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Crazy/beautiful review by Dhyana Kearly

Crazy/beautiful is not a movie I would have picked out to go see on my own. But thank heavens for the slowdown in summer movie releases making it necessary for us to see this film - because it is definitely one of the best so far.
   This is a story about two young people _ from completely diverse cultural and economic backgrounds with totally opposite moral codes and goals in life _ who come together in such a way that they are inspired to become better people.
   Kirsten Dunst stars as Nicole Oakley, a confused and rebellious 17-year-old daughter of a rich politician father (Bruce Davison). Nicole is completely out of the box in this story - a wild-child with no holds barred. As the story develops, it becomes evident that Nicole's current outlook on life has to do with covering up some heavy duty emotional residue caused by her mother's suicide.
   Carlos Nunez (Jay Hernandez) is a good looking young Hispanic boy who is completely dedicated to his objective of doing something important with his life. He is so eager to improve his chances in life that the two-hour long bus ride to and from a prestigious school every day doesn't phase him. He is there to learn, period.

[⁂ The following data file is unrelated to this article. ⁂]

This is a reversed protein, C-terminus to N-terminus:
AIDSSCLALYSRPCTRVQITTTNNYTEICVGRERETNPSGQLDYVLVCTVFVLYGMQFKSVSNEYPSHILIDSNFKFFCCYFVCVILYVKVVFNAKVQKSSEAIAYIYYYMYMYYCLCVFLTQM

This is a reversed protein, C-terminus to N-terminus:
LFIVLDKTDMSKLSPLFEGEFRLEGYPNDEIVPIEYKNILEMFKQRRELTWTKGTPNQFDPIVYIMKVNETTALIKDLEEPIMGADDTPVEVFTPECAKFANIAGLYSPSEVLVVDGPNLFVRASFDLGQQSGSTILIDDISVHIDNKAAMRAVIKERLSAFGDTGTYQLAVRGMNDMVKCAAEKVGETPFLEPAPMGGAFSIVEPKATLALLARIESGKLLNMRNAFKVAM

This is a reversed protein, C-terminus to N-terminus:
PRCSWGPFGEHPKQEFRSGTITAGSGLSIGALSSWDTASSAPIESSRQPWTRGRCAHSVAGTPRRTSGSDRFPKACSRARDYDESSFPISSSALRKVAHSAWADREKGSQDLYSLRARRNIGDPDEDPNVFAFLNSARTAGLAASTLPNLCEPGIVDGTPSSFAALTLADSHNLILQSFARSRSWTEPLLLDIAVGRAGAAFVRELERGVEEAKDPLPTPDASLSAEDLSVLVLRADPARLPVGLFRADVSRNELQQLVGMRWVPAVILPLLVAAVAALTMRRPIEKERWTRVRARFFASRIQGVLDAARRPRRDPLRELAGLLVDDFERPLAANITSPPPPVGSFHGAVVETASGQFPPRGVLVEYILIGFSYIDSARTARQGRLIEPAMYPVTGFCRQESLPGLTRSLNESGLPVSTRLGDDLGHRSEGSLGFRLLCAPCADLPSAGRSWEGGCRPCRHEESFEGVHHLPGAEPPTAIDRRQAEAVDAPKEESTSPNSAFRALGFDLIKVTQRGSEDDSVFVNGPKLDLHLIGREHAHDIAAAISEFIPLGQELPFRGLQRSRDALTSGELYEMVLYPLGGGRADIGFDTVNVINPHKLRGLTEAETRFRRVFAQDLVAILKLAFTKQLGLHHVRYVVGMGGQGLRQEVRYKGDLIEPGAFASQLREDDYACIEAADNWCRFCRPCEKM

Then, along comes a chance meeting with Nicole on the beach, a moment that threatens to totally disrupt Carlos' plans for the future and marks the beginning of Nicole's slow climb back into the mainstream.
   In the movie business there are films that dazzle people with special effects and implausible storylines to please a fickle audience, and to make a buck. And then, there are a few movie makers who are genuine story tellers, adept at weaving all of the elements of music, photography, and emotion into the plot in such a way that pulls their audience right up onto the silver screen. That's what crazy/beautiful is. An artfully created film that leaves us completely satisfied at the end.
   The relationships are rich and rewarding. No matter if it's an exchange between Carlos and his mother in the kitchen, with her speaking only Spanish or Nicole and her best friend commiserating over their dysfunctional lives _ each moment is filled with enough information that we are not left to wonder what's going on. The eye of the camera, the clues provided by the music and authentic props in each situation make every moment believable.
   At the heart of crazy/beautiful is the love story not between Nicole and Carlos, but rather between one estranged daughter and one emotionally worn out father.
   In helping Nicole resolve her guilt and remorse over the loss of her mother, her relationship with her father is reborn in a very believable way.
   Even though the subject matter of this film may not necessarily be easy to watch _ and be absorbed by, all of the issues are so well resolved in the end that you don't leave the theater feeling despair like you might under different circumstances. Put this film on your `must see' list.